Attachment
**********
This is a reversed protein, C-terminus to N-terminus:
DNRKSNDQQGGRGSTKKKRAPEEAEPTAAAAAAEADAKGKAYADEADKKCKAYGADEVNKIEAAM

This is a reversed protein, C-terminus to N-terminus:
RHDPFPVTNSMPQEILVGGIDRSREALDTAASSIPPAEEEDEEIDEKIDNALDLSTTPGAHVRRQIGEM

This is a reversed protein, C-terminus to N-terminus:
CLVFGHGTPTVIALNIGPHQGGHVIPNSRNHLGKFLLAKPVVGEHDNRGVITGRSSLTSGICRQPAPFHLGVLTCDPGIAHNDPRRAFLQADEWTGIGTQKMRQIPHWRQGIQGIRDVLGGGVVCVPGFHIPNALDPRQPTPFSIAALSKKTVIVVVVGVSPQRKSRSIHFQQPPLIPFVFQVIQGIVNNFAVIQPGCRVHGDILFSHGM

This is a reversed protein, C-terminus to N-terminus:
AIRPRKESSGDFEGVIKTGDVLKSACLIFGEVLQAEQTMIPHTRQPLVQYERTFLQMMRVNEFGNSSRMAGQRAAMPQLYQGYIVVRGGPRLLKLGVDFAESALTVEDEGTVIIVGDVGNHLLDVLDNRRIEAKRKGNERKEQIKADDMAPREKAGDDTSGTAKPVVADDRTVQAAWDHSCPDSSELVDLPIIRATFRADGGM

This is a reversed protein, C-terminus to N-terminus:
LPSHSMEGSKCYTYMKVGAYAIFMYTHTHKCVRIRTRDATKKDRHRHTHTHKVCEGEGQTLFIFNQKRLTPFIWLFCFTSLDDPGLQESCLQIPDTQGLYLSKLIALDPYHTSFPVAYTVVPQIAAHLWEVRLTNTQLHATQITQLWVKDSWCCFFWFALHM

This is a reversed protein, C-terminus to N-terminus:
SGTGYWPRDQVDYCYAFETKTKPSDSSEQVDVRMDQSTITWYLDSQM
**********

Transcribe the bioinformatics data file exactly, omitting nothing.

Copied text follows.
This is a reversed protein, C-terminus to N-terminus:
DNRKSNDQQGGRGSTKKKRAPEEAEPTAAAAAAEADAKGKAYADEADKKCKAYGADEVNKIEAAM

This is a reversed protein, C-terminus to N-terminus:
RHDPFPVTNSMPQEILVGGIDRSREALDTAASSIPPAEEEDEEIDEKIDNALDLSTTPGAHVRRQIGEM

This is a reversed protein, C-terminus to N-terminus:
CLVFGHGTPTVIALNIGPHQGGHVIPNSRNHLGKFLLAKPVVGEHDNRGVITGRSSLTSGICRQPAPFHLGVLTCDPGIAHNDPRRAFLQADEWTGIGTQKMRQIPHWRQGIQGIRDVLGGGVVCVPGFHIPNALDPRQPTPFSIAALSKKTVIVVVVGVSPQRKSRSIHFQQPPLIPFVFQVIQGIVNNFAVIQPGCRVHGDILFSHGM

This is a reversed protein, C-terminus to N-terminus:
AIRPRKESSGDFEGVIKTGDVLKSACLIFGEVLQAEQTMIPHTRQPLVQYERTFLQMMRVNEFGNSSRMAGQRAAMPQLYQGYIVVRGGPRLLKLGVDFAESALTVEDEGTVIIVGDVGNHLLDVLDNRRIEAKRKGNERKEQIKADDMAPREKAGDDTSGTAKPVVADDRTVQAAWDHSCPDSSELVDLPIIRATFRADGGM

This is a reversed protein, C-terminus to N-terminus:
LPSHSMEGSKCYTYMKVGAYAIFMYTHTHKCVRIRTRDATKKDRHRHTHTHKVCEGEGQTLFIFNQKRLTPFIWLFCFTSLDDPGLQESCLQIPDTQGLYLSKLIALDPYHTSFPVAYTVVPQIAAHLWEVRLTNTQLHATQITQLWVKDSWCCFFWFALHM

This is a reversed protein, C-terminus to N-terminus:
SGTGYWPRDQVDYCYAFETKTKPSDSSEQVDVRMDQSTITWYLDSQM